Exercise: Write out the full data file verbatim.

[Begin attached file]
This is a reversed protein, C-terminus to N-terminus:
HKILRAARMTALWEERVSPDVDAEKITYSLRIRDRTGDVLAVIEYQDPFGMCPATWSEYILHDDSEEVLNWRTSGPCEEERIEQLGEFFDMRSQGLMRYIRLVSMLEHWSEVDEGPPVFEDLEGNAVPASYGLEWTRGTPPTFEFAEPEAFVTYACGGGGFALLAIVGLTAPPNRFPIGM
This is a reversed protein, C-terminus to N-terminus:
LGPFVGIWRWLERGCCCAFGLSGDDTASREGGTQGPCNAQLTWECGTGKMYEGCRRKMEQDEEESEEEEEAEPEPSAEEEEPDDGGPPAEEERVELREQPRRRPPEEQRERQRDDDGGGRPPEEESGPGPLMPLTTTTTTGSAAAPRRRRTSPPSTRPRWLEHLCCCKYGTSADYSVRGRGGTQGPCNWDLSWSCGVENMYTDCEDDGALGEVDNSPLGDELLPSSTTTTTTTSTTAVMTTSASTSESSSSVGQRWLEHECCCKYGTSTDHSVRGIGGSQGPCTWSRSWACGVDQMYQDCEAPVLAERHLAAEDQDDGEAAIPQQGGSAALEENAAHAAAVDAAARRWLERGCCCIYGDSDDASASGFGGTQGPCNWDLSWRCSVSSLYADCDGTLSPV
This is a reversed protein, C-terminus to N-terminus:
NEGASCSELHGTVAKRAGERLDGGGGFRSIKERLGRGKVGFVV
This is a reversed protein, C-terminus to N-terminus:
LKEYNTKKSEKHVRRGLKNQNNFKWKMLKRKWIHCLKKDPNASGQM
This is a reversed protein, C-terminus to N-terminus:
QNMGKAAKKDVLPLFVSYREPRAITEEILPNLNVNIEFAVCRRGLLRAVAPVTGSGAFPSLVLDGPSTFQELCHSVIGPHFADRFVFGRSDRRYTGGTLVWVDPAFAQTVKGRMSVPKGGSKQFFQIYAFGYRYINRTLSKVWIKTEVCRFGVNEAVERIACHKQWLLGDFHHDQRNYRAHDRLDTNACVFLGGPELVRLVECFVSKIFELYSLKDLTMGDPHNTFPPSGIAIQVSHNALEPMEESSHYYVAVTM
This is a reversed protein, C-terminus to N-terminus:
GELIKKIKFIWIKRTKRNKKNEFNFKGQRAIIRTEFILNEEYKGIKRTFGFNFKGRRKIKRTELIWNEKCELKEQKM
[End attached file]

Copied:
This is a reversed protein, C-terminus to N-terminus:
HKILRAARMTALWEERVSPDVDAEKITYSLRIRDRTGDVLAVIEYQDPFGMCPATWSEYILHDDSEEVLNWRTSGPCEEERIEQLGEFFDMRSQGLMRYIRLVSMLEHWSEVDEGPPVFEDLEGNAVPASYGLEWTRGTPPTFEFAEPEAFVTYACGGGGFALLAIVGLTAPPNRFPIGM
This is a reversed protein, C-terminus to N-terminus:
LGPFVGIWRWLERGCCCAFGLSGDDTASREGGTQGPCNAQLTWECGTGKMYEGCRRKMEQDEEESEEEEEAEPEPSAEEEEPDDGGPPAEEERVELREQPRRRPPEEQRERQRDDDGGGRPPEEESGPGPLMPLTTTTTTGSAAAPRRRRTSPPSTRPRWLEHLCCCKYGTSADYSVRGRGGTQGPCNWDLSWSCGVENMYTDCEDDGALGEVDNSPLGDELLPSSTTTTTTTSTTAVMTTSASTSESSSSVGQRWLEHECCCKYGTSTDHSVRGIGGSQGPCTWSRSWACGVDQMYQDCEAPVLAERHLAAEDQDDGEAAIPQQGGSAALEENAAHAAAVDAAARRWLERGCCCIYGDSDDASASGFGGTQGPCNWDLSWRCSVSSLYADCDGTLSPV
This is a reversed protein, C-terminus to N-terminus:
NEGASCSELHGTVAKRAGERLDGGGGFRSIKERLGRGKVGFVV
This is a reversed protein, C-terminus to N-terminus:
LKEYNTKKSEKHVRRGLKNQNNFKWKMLKRKWIHCLKKDPNASGQM
This is a reversed protein, C-terminus to N-terminus:
QNMGKAAKKDVLPLFVSYREPRAITEEILPNLNVNIEFAVCRRGLLRAVAPVTGSGAFPSLVLDGPSTFQELCHSVIGPHFADRFVFGRSDRRYTGGTLVWVDPAFAQTVKGRMSVPKGGSKQFFQIYAFGYRYINRTLSKVWIKTEVCRFGVNEAVERIACHKQWLLGDFHHDQRNYRAHDRLDTNACVFLGGPELVRLVECFVSKIFELYSLKDLTMGDPHNTFPPSGIAIQVSHNALEPMEESSHYYVAVTM
This is a reversed protein, C-terminus to N-terminus:
GELIKKIKFIWIKRTKRNKKNEFNFKGQRAIIRTEFILNEEYKGIKRTFGFNFKGRRKIKRTELIWNEKCELKEQKM